“Because I had no high school diploma, pay was low at my jobs,” Turner said. “Along the way, I couldn’t pay for an education. By chance, I met a business owner in person, not through a resume, and he liked me. He said I had leadership skills. It was a really good job but the company didn’t make it.”
Turner had wanted to go back to college for about 10 years.

“I kept hitting dead ends in southern Nevada, failing the G.E.D.,” Turner said. “They didn’t explain what areas needed to be improved and only gave numerical scores. I was only a number to them.”

Turner’s friends encouraged him to move to Reno, and he visited TMCC to find out more information about the High School Equivalency Exam (HiSET).

Graduates express appreciation for people who kept urging them on

“Everyone was extremely helpful,” Turner said. “People at TMCC were encouraging and helped me prepare for the exam. I was able to take all five subjects the same day with nearly perfect scores.”

Turner said that he felt supported by teachers who took a personal interest in his work.

“Paris Almond, my Art 101 and 102 teacher, encouraged and pushed me to explore areas of art that I’d never tried before,” Turner said. “Before, I sketched and used ink pen. She introduced me to new media, such as oil pastel, chalks and different types of papers that add more dimension and depth to my artwork.”

Zambrano-Garcia agrees that encouragement was key.

“The teachers are wonderful – Donna Kamen taught me English, Mahnoush Bagheri and Frank Suber were my math teachers, and James Lewis keeps encouraging you, pushing you,” she said. “He told us to ‘put your best into it.’”

Achievements build on achievements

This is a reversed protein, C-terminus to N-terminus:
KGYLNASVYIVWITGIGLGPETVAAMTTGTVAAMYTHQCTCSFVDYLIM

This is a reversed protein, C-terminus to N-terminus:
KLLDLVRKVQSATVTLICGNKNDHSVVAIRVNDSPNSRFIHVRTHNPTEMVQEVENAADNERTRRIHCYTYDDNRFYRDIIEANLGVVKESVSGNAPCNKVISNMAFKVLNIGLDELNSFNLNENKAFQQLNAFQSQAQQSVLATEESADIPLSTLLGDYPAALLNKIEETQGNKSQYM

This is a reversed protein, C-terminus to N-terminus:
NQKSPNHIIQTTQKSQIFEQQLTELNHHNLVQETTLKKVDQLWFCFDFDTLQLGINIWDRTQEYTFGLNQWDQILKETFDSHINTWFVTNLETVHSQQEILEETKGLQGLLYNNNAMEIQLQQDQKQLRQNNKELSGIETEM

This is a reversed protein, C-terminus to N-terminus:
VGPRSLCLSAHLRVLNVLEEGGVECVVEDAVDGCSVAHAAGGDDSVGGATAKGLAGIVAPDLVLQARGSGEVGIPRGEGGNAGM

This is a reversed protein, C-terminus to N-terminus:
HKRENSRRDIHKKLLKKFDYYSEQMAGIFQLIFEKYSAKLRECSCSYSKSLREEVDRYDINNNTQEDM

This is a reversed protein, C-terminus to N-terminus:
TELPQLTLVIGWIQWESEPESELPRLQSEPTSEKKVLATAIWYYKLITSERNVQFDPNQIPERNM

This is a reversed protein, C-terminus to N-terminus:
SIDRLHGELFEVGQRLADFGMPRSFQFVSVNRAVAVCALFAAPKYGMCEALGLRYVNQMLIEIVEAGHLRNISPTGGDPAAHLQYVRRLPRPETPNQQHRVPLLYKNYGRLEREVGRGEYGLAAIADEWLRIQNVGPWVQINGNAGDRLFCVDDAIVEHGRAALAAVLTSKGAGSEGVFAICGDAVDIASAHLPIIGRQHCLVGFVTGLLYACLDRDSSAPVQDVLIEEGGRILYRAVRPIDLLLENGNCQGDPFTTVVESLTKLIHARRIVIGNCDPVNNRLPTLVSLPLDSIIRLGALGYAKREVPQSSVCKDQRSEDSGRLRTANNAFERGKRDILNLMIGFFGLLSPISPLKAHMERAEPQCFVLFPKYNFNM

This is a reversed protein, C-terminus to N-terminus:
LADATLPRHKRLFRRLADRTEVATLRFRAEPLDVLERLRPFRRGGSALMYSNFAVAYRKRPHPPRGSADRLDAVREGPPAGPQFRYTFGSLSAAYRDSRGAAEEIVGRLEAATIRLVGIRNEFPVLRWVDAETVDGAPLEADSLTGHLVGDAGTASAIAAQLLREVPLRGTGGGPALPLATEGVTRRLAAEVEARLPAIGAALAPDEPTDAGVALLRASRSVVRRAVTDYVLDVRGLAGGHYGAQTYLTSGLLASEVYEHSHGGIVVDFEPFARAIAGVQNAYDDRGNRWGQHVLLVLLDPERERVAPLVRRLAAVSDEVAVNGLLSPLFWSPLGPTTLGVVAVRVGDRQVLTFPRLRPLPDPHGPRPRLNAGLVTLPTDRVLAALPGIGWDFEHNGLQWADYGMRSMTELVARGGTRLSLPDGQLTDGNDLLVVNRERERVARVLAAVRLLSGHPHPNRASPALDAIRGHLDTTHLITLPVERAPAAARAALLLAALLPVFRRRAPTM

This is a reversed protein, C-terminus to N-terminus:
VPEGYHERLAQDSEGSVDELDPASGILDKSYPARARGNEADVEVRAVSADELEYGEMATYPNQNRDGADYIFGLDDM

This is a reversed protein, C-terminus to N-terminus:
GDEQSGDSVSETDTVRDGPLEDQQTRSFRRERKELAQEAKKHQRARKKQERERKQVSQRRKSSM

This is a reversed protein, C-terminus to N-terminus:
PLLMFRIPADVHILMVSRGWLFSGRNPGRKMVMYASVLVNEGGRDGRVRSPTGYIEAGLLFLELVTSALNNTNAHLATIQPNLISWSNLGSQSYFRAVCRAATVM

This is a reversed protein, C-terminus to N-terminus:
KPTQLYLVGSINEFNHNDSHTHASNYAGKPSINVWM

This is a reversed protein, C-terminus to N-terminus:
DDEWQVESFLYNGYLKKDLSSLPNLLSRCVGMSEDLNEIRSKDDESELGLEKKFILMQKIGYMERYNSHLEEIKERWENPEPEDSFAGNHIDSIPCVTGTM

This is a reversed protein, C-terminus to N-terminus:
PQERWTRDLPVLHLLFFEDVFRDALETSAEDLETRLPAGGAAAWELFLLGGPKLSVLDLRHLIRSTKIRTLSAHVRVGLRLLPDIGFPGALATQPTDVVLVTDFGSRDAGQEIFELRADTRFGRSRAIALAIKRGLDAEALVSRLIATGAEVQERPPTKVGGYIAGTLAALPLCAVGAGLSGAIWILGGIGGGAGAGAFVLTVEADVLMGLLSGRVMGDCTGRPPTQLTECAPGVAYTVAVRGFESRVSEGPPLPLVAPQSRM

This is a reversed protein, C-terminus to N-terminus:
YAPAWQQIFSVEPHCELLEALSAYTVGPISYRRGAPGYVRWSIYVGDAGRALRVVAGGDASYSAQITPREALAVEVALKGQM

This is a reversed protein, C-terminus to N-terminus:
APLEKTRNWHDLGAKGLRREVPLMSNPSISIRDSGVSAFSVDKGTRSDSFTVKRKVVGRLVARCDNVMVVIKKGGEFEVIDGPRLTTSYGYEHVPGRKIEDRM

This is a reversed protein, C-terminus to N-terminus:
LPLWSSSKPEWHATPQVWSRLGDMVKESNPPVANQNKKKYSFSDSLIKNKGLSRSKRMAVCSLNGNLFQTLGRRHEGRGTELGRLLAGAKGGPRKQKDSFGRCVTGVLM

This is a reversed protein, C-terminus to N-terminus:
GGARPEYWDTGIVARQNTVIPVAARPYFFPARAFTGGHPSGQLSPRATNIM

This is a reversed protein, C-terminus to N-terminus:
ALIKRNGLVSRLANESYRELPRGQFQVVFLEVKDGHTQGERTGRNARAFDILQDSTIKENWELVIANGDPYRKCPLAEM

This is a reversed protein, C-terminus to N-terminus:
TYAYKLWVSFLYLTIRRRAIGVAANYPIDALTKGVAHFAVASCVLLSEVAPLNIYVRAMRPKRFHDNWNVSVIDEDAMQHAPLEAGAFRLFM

Turner completed the HiSET with a high score, qualifying to register for a semester credit overload.

"I’ve been able to knock out 20 college credits for two semesters – 40 credits in one year at an average GPA of about 3.4,” he said. “Being told that ‘you can do this,’ and proving to yourself you can do this, really gives you tremendous momentum,” Turner said.

Turner is currently working toward an associate degree in astronomy with a minor in physics, and an associate of applied science in graphic communications. He plans to transfer to the University of Nevada, Reno to study astronomy, physics, quantum mechanics and mathematics, and is aiming for the level of PhD Turner would also like to use his skills in illustration to create visuals showing complex concepts in physical sciences.

Zambrano-Garcia said that the diploma will change her life in dramatic ways, from being part of a formal commencement ceremony, to for the first time, thinking a real career is attainable.

“My dream was to graduate at a ceremony like they have at high schools,” she said.

Program Coordinator Rain Donohue suggested to Zambrano-Garcia that she could think about a profession.

“Rain Donohue encouraged me to have a career,” she said. “I want to be a Kindergarten teacher.”

She has some words of advice for people thinking about high school equivalency classes and exams.

“You can do it no matter how old you are, or if you don’t know English yet – it’s never too late,” Zambrano-Garcia said.

Ashraf agrees.

“My personal message to everyone out there who did not graduate from high school or didn’t finish their high school diploma is that no matter what stops you, always try and never quit, because the “quit” word wasn’t for me or anyone,” Ashraf said.

For more information about High School Equivalency Testing preparation and testing options at TMCC, call 775-824-3838.